Life in 10 Years

In a decade, this painting will have launched my long and illustrious artistic career.

In a decade, this painting will have launched my long and illustrious artistic career.

Preface

The universe seems to be telling me something. First, I went and wrote this blog post about all the things I want before I’m 30 years old. Then, when I sat down with my Tall Iced Caramel Macchiato at Barnes and Noble this morning, the first book I happened to read was titled Adulting. I’ll admit I was a little skeptical when I opened it, expecting a lot of flowery bullshit like “Find your inner peace through mindfulness”, “You are in charge of your own happiness”, and “Don’t be afraid to take risks”. Instead, through Kelly Williams Brown’s no-nonsense voice, I discovered very practical advice that I never knew I needed. Apparently, sinks need to be bleached, I’ve been washing my dishes wrong, and I don’t launder my sheets nearly as often as I should. I shudder to think of what else I’m doing wrong.

After flipping through the book, I started wondering how I could ever achieve adulthood, if that meant doing all 468 steps that the book suggested. Good God, it would be a miracle if I could just start flossing. But then…a lot of things change in 10 years, right? Ten years ago from today, I was an 11-year-old eagerly awaiting the first day of middle school. Clearly, I didn’t know shit then. The only thing I could cook was, what, scrambled eggs? So, maybe (just maybe), I could be a full-grown adult in 10 years. If everything goes really, really well, this might be my life in a decade.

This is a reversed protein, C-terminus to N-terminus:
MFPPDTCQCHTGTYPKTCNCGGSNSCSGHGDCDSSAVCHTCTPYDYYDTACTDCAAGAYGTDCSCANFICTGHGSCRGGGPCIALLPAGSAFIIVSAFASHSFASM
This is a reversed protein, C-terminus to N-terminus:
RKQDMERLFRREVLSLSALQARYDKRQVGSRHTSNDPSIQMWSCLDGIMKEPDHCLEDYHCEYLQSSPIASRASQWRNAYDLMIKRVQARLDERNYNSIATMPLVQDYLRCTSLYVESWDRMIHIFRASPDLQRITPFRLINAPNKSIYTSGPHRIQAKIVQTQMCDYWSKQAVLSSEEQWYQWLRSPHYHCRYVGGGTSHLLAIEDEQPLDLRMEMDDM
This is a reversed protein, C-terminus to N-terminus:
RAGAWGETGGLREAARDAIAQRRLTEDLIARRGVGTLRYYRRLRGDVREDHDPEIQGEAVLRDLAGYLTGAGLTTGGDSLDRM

Fast Forward 3650 Days

I’m awake an instant before he paws my right jaw and lands a lick somewhere between my eye and my nose. I know it’s Blitz, our five-year-old Husky, because of his weight. The summertime heat in Pennsylvania has kept Blitz mostly indoors and he’s gained a pound too many off his high-protein, fresh meals I cooked daily. On the other hand, our six-year-old rescue greyhound Quinn seemed to never gain weight no matter what I did. Rolling out of bed, I try not to wake Phineas. After four years of marriage, I’ve realized that it’s better to let him sleep in. Tiptoeing past the nursery (there will be even more hell if I wake the youngsters), I grab Blitz and Quinn’s leashes and head out the front door.